Fertilizing Small Fruits in the Home Garden

Author(s): T.R. Roper Want a bumper crop of berries this year? Learn to determine your lime, organic matter, and fertilizer needs for raspberries, blueberries, grapes, currants, and gooseberries (4 pages). Download Article

Organic Lawn Fertilization

Increased interest in organic, sustainable gardening, has grown to include a variety of lawn care practices, including use of organic fertilizers derived from natural sources such as plant or animal wastes. As use of organic fertilizers becomes more widespread, understanding ways in which they differ from conventional, inorganic fertilizers is important.

Using Wood Ash in the Home Garden

Authors: Kevin Schoessow, Extension Burnett, Sawyer and Washburn Counties Last Revised: 02/27/2020 X-number: XHT1268   Home gardeners often ask if wood ash can be used as a fertilizer in vegetable gardens and flowerbeds, around landscape trees and shrubs, and on lawns.  Wood ash can be a valuable source of certain nutrients and can also be used to modify […]

Reducing Soil pH

Sherry Combs, formerly of the UW-Madison Soil and Plant Analysis Lab Revised:  10/27/2007 Item number:  XHT1151 Is your soil pH too high?  Probably not, although the popular press urges most gardeners to question whether their garden soil pH is ‘right’.  Only a soil test for pH can indicate whether the pH is ‘right’, and ‘right […]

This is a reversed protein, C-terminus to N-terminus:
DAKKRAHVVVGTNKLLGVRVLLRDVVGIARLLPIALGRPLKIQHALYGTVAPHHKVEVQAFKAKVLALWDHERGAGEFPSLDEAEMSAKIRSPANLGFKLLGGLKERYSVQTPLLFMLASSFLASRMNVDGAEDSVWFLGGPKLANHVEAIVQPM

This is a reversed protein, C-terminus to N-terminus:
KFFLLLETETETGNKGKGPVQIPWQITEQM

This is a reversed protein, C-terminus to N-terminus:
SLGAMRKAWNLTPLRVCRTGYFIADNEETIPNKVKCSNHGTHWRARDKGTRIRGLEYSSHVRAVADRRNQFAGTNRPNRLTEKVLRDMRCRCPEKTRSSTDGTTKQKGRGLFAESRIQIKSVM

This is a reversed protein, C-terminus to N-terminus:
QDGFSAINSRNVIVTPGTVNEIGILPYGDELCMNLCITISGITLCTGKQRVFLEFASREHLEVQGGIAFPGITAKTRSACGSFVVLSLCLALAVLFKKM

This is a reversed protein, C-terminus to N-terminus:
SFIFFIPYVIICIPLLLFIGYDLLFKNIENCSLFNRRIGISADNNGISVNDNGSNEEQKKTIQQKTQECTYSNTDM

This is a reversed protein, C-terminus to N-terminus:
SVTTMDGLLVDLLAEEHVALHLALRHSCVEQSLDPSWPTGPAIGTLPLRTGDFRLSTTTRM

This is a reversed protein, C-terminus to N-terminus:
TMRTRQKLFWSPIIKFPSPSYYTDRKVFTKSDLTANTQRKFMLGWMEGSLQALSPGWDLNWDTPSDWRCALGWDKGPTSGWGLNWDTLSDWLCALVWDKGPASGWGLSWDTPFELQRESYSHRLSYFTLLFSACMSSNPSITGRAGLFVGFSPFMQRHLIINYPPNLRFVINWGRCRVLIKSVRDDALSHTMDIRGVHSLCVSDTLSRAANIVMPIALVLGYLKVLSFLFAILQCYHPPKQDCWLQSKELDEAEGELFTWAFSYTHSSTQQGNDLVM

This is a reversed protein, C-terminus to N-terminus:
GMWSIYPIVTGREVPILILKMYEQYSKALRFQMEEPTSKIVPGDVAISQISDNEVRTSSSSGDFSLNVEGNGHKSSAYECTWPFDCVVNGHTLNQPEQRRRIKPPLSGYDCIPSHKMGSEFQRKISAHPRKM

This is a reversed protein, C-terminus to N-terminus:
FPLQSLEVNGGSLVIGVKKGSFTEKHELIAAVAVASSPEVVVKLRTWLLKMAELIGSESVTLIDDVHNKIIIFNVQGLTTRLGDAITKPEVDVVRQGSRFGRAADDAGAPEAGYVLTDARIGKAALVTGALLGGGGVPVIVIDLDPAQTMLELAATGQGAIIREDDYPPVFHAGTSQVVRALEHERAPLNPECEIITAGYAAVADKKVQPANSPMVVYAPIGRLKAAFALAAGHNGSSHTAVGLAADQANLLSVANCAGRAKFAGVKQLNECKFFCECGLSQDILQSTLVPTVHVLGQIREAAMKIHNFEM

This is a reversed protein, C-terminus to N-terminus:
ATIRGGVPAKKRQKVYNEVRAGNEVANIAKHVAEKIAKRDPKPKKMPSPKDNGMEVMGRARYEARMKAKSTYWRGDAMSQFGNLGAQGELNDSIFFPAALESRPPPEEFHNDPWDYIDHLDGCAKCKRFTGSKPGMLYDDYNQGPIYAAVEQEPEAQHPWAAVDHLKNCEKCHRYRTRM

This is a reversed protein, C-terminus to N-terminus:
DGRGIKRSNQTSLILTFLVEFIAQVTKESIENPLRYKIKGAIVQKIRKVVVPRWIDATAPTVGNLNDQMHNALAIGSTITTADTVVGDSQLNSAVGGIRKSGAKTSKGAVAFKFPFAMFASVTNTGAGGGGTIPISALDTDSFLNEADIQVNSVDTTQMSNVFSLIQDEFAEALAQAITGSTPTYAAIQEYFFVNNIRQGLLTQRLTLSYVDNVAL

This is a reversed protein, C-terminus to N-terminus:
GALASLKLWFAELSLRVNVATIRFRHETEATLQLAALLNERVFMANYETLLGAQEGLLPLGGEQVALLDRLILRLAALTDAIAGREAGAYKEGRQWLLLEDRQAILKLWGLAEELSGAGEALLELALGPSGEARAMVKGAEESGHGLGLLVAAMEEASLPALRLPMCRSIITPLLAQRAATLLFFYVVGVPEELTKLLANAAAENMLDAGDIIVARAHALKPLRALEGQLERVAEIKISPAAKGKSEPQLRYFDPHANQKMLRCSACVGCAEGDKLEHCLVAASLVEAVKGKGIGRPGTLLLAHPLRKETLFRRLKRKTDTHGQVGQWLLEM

Jumping Worms

Native to East Asia, jumping worm was found in Wisconsin in 2013. Jumping worms feed on soil organic matter, leaf litter and mulch and create very grainy-looking and hard little pellets when they excrete. The ‘changed’ soil resembles large coffee grounds, and has poor structure for plants to grow in. Also, the worms feed on […]

Stinkhorns

Stinkhorns are mushrooms that are found from the tropics to more temperate regions such as Wisconsin. They can suddenly appear in mulch, lawns, and areas with bare soil. These visually-shocking fungi get their common name from their characteristic, unpleasant odor. Stinkhorns do not cause plant disease, and can actually be beneficial, as described in this factsheet.

Making and Using Compost in the Garden

Making your own compost is an easy, practical, and satisfying way to make use of yard waste and table scraps. With this publication, designed for the home gardener, you’ll be composting like a pro in no time!

Soil Contaminants in Community Gardens

John Folstad, Sharon C. Long, Doug Soldat Revised:  2/17/2011 Item number:  A3905-03 As interest in community and home gardening continues to grow nationwide, an increasing number of gardens are being sited in dense urban areas or on or near former industrial, agricultural, or commercial land. Any of these areas may contain contaminated soil, so it […]

Safely Using Manure in the Garden

Steven Ingham, UW-Madison Food Science Revised:  1/5/2007 Item number:  XHT1143 Many vegetable gardeners swear by the benefits of manure as a fertilizer.  Adding manure to soil improves the soil’s texture and water-holding capacity while providing nutrients needed by growing plants.  Unfortunately, fresh manure can also contain bacteria that can contaminate vegetables and cause human disease.  […]

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